Coding is basically logic(any language) and adding effects to websites(in JS) would not require math.

    I would advise you to learn jQuery as vanilla Javascript isn't used as much now.
     
    Aayush Ranaut, Jan 31, 2014 IP
    Joshua Pitts and PardyCo like this.
  11. Russabali

    Russabali Member

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    #11
    I started programming when I was about 9 years old and it would be a stretch to say I had learnt much mathematics by that stage. However, with a bit of effort I was able to understand variables, for loops, goto statements (forgive me, I was Vic 20 BASIC and I hadn't read any Dijkstra yet) and basic co-ordinate geometry to put graphics on the screen.

    I eventually went on to complete an honours degree in Pure Mathematics with a minor in Computer Science. Although I focused mainly on analysis, I also studied quite a bit of discrete maths, number theory, logic and computability theory. Apart from being able to apply a few ideas from statistics, probability theory, vector analysis and linear algebra to programming, there was little maths I studied that was directly applicable to my programming during my undergraduate degree and the commercial and research programming I did afterwards.

    However, I strongly believe the formal methods of thinking that mathematics demands — careful reasoning, searching for counter-examples, building axiomatic foundations, spotting connections between concepts — has been a tremendous help when I have tackled large and complex programming projects.

    Consider the way athletes train for their sport. For example, footballers no doubt spend much of their training time on basic football skills. However, to improve their general fitness they might also spend time at the gym on bicycle or rowing machines, doing weights, etc.

    Studying mathematics can be likened to weight-training or cross-training to improve your mental strength and stamina for programming. It is absolutely essential that you practice your basic programming skills but studying mathematics is an incredible mental work-out that improves your core analytic ability.
     
    Russabali, Feb 3, 2014 IP
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  12. deathshadow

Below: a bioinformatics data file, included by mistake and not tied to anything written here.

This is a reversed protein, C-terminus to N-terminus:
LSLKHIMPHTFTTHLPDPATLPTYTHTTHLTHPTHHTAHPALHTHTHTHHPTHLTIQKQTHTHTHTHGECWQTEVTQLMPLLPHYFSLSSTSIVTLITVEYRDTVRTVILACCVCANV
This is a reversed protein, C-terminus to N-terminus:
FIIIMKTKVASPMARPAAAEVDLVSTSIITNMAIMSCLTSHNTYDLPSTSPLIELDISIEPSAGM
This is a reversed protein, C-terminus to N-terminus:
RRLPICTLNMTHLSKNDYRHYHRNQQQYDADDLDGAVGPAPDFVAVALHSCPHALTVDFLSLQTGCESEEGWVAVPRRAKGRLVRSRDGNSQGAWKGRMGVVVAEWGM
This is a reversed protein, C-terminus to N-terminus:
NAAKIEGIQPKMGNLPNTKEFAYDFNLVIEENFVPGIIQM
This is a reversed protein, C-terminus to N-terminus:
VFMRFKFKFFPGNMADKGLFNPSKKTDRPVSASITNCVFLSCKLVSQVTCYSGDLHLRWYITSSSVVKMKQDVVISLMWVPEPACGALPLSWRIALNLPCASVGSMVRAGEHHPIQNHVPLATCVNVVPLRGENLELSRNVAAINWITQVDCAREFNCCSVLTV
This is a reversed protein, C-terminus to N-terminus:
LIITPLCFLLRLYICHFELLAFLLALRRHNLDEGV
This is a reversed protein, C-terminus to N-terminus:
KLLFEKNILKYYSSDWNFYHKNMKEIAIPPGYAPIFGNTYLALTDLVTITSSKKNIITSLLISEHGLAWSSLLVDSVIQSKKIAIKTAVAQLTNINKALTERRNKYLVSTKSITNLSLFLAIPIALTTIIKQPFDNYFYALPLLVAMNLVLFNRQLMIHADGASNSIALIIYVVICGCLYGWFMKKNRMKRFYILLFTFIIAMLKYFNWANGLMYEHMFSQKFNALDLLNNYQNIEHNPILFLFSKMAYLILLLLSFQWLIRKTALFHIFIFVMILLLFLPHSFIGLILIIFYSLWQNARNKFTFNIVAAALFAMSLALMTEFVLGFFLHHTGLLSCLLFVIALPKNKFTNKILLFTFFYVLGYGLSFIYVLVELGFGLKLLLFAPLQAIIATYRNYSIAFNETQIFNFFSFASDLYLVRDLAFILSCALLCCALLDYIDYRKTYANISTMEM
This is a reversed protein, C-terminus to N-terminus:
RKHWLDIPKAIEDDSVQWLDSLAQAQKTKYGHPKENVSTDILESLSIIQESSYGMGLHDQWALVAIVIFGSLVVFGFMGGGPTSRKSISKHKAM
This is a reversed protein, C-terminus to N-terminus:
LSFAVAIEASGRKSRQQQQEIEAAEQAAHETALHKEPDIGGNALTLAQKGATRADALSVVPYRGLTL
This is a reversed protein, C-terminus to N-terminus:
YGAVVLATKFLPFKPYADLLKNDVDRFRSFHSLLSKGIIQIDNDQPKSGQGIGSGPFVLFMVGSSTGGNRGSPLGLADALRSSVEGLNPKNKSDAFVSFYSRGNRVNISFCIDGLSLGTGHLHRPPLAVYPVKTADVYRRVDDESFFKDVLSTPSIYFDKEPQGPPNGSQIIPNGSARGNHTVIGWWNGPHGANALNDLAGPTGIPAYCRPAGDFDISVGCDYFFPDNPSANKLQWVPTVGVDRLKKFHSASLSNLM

deathshadow Acclaimed Member

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    #12
    Like @Russabali I started at a young age, to the point I had barely even had any school at age 7, but was handy with a soldering iron and self taught myself RCA 1802 machine language... (hand assembling it and entering 8 bits at a time on toggle switches)

    While some math concepts can help, programming is more about logic than math. What used to be called fourth grade math skills (so... high school graduate level now?) would have been overkill, the only thing added beyond simple addition, subtraction, and multiplication would be short division, so you at least understand what a modulo is. (a fancy word for 'remainder'). Certainly understanding some binary math for the use of or/and/xor/not would be handy, it's even easier to day as unless you're going balls deep into hardware level stuff it is very unlikely you'd need to understand a whole lot of binary, octal or hexadecimal.

    Again, logic and the ability to follow logic flow is far, FAR more important. While I never used them, you might want to study up on flowcharts to get a grasp on how logic-flow in a program works... though even that isn't entirely applicable since a lot of programs are not 'event driven' throwing the mere concept into 'needlessly complicated' land. Still, it's a good starting point to get the basics down.

    ... also, programming is only as hard as you make it; and a lot of people make it WAY more complicated than need be. If it feels like something is too hard or too much effort, you're probably doing it wrong; at that point ASK FOR HELP.

    NOTHING in programming will help you more than good research skills and the ability to swallow your pride and ASK!
     
    deathshadow, Feb 4, 2014 IP